"It's hard for me to believe that any British leader who follows Tony Blair will maintain the kind of relationship he has. There'll be much more of a distant relationship and certainly no more wars of choice in the future."

"Harold Wilson was a great deal more clever in my opinion than Tony Blair. He managed to fool us all on Vietnam."

"The deal was not one cent, not one Bobby, not one Johnny, nobody, not one participant in the Vietnam war. Wilson succeeded by sounding good but doing nothing… Blair got it the other way round and in the end joined in this Iraq adventure."

"You would have to say that the key fact was the British perception of the special relationship that when the Americans decide a major issue of national importance the British will not oppose. The way that Iraq developed it would have been extremely difficult for Tony Blair to have done a Harold Wilson."

"I think it was probably a done deal from the beginning. It was a one-sided relationship and that one-sided relationship was entered into I think with open eyes. Tony Blair perhaps hoped that he could bring George Bush along, that he could convince him but of course George Bush has many other dimensions politically and intellectually."

Mr. Kendall Myers, State Department Official, 28 November 2006 quoted in www.telegraph.co.uk

Now that the smoke from the 'revelations' if one may call them that of Mr. Myers' unscheduled remarks at SIAS in Washington DC, last week, have cleared what may one say about their import, or lack their of? Particularly in light of the long, post-World War II, Anglo-American diplomatic intimacy. First off, as has been emphasized on more than one occasion, by Sir Christopher Meyer's own infamous memoirs (in the UK, they have yet to be published here...which, just as the virtual silence in the USA, about the Kendall Myers comments speaks volumes), Tony Blair's own dogged pursuit of diplomatic intimacy with George Bush has not by any stretch of the imagination, paid off, in terms of concrete influence on American decision-making. Except perhaps in the decision to attempt (fruitlessly) to obtain a Security Council Resolution in favor of the invasion of Iraq in the February-March 2003, it is difficult to see a single major instance where the UK's fabled 'influence' and consultation with the USA has garnered something for London. So for instance, notwithstandng Blair's repeated attempts to get the Americans to push both prior to as well as after the beginning of the Iraq war, for a major effort by the USA, to resolve the Israeli-Palestinian conflict, Washington appears to have been impervious to any such arguments. Despite the self-evident recognition by all except our Neo-conservative friends, that resolving that conflict would massively reinforce stability in the Near East. To repeat, there was a great deal of consultation between Washington and London, as the famous telegraph sent by Meyers to 10 Downing Street in March of 2002 clearly shows. It is just that nothing, rien, came of the aforementioned consultation.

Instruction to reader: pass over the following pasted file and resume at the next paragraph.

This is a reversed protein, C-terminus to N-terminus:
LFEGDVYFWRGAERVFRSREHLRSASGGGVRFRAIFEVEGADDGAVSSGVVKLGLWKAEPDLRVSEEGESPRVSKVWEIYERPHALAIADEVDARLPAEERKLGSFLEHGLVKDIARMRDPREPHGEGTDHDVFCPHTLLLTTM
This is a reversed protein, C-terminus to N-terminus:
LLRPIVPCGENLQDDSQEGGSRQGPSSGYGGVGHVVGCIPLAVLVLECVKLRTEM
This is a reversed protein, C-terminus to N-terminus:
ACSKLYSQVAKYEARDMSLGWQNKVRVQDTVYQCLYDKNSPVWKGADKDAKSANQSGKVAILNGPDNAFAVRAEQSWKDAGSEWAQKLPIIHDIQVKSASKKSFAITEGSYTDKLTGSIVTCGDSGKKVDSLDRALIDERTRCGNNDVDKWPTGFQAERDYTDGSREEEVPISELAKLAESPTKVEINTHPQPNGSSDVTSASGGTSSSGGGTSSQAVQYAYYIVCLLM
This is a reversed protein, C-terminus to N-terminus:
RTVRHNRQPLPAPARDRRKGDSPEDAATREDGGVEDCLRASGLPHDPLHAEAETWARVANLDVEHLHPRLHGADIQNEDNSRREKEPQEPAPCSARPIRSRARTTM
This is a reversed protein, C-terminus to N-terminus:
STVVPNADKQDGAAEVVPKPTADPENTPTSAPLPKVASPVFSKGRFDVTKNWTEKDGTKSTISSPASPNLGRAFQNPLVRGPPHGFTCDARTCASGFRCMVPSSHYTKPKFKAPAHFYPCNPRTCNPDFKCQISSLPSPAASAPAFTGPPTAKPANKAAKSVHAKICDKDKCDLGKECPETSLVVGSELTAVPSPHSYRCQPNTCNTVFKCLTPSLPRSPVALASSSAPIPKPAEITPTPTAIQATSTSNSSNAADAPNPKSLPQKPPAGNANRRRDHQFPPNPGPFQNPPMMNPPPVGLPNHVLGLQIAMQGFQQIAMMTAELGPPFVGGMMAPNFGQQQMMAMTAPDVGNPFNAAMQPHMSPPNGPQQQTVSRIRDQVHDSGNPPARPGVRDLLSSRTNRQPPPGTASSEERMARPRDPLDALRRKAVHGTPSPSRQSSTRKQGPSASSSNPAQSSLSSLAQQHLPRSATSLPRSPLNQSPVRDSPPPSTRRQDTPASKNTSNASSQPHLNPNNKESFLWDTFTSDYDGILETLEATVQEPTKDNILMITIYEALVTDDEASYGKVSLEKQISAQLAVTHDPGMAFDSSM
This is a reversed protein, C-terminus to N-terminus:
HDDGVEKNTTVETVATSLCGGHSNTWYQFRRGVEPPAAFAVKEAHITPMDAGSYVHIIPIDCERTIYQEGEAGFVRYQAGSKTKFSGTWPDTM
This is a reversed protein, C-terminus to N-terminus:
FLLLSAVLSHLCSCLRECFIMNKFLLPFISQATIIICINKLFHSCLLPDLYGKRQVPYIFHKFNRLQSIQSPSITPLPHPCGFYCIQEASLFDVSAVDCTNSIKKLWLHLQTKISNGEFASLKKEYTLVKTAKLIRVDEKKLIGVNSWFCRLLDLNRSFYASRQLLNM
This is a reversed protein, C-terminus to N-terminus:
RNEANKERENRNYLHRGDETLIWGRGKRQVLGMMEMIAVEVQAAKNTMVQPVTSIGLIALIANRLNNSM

What perhaps the consistent failure of Blair to exercise influence on George Bush demonstrates, is that the Harold Macmillan thesis that the USA is always susceptable
to 'friendly' advice (from the UK) rather than stern opposition (from Paris), needs to be seriously re-examined. As anyone may remember the atmosphere back in 2002, while there was not very serious opposition to the war, there was enough, that a British decision to not proceed, would have given a great deal of pause. Enough to have stopped the decision to proceed? That is impossible to say for sure. Perhaps as Harold Wilson discovered in connection with Lyndon Johnson's decision to escalate the war in Indochina in 1965-1966, there are some decisions which a great power, any great power, must be able to take unilaterally. Being unable to do so, being perhaps the mark that the great power in question, is one no longer. With that in mind, and, with some degree of knowledge of the mindset of the American President, it would not appear that a British decision to exercise a 'veto' would have prevented Mr. Bush from pursuing the policy of va banque that he in fact did. Still if Blair had in fact opted out, of the Bush regime's policy of 'overthrow', just as Eisenhower and Dulles, correctly opted out of Eden's misconceived attempt to militarily overthrow Nasser in the Fall of 1956, if nothing else, the West's overall position in the Near East would to some small extent be less compromised. But, perhaps that is merely a reflection of the fact, that the UK, has few if any real, hard interests in the Near East: except for some small base(s) in the Gulf perhaps, and of course arms contracts with the Gulf Kingdoms and Saudi Arabia, but nothing on the scale of say 1965, much less 1955 or 1945. As a consequence, Blair's muddle headed, Gladstonian moralism can overrule any idea of sound policy. Which is further explained by the fact (confirmed in the Meyer Memoirs) that the Foreign Office has been almost completely overshadowed by Number Ten, in terms of decision-making. Something which of course, we all are quite familiar with on this side of the Atlantic: the responsible professionals are shoved aside by ignorant and aggressive amateurs (if not worse, such as the egregious Alastair Campbell). The consequences of which we are all living with today, and for quite sometime to come. In that respect, Anglo-American relations are still highly intertwined...